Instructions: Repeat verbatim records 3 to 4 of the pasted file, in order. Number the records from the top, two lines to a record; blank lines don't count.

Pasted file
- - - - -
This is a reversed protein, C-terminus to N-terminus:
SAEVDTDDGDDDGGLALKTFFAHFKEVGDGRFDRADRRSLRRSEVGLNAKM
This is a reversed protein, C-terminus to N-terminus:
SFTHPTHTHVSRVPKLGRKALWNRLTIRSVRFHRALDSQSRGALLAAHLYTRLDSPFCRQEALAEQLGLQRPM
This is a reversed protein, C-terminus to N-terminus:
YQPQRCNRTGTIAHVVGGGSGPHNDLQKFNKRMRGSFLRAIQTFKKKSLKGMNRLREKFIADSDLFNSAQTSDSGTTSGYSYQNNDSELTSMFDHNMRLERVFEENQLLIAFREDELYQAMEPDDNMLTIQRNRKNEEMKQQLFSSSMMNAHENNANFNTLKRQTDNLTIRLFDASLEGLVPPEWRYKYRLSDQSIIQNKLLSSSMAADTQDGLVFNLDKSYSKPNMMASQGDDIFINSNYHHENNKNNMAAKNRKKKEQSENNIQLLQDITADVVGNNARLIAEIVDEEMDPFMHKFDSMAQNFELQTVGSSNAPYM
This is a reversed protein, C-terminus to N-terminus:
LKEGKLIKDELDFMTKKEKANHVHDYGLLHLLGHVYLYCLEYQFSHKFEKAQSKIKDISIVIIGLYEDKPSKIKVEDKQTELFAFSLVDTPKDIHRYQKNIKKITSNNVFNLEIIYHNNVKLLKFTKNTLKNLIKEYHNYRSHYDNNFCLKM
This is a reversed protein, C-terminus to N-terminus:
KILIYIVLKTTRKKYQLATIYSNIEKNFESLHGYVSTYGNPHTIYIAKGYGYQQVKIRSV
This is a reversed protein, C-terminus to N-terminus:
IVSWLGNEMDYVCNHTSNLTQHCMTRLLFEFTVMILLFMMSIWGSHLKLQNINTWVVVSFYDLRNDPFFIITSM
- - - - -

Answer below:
This is a reversed protein, C-terminus to N-terminus:
YQPQRCNRTGTIAHVVGGGSGPHNDLQKFNKRMRGSFLRAIQTFKKKSLKGMNRLREKFIADSDLFNSAQTSDSGTTSGYSYQNNDSELTSMFDHNMRLERVFEENQLLIAFREDELYQAMEPDDNMLTIQRNRKNEEMKQQLFSSSMMNAHENNANFNTLKRQTDNLTIRLFDASLEGLVPPEWRYKYRLSDQSIIQNKLLSSSMAADTQDGLVFNLDKSYSKPNMMASQGDDIFINSNYHHENNKNNMAAKNRKKKEQSENNIQLLQDITADVVGNNARLIAEIVDEEMDPFMHKFDSMAQNFELQTVGSSNAPYM
This is a reversed protein, C-terminus to N-terminus:
LKEGKLIKDELDFMTKKEKANHVHDYGLLHLLGHVYLYCLEYQFSHKFEKAQSKIKDISIVIIGLYEDKPSKIKVEDKQTELFAFSLVDTPKDIHRYQKNIKKITSNNVFNLEIIYHNNVKLLKFTKNTLKNLIKEYHNYRSHYDNNFCLKM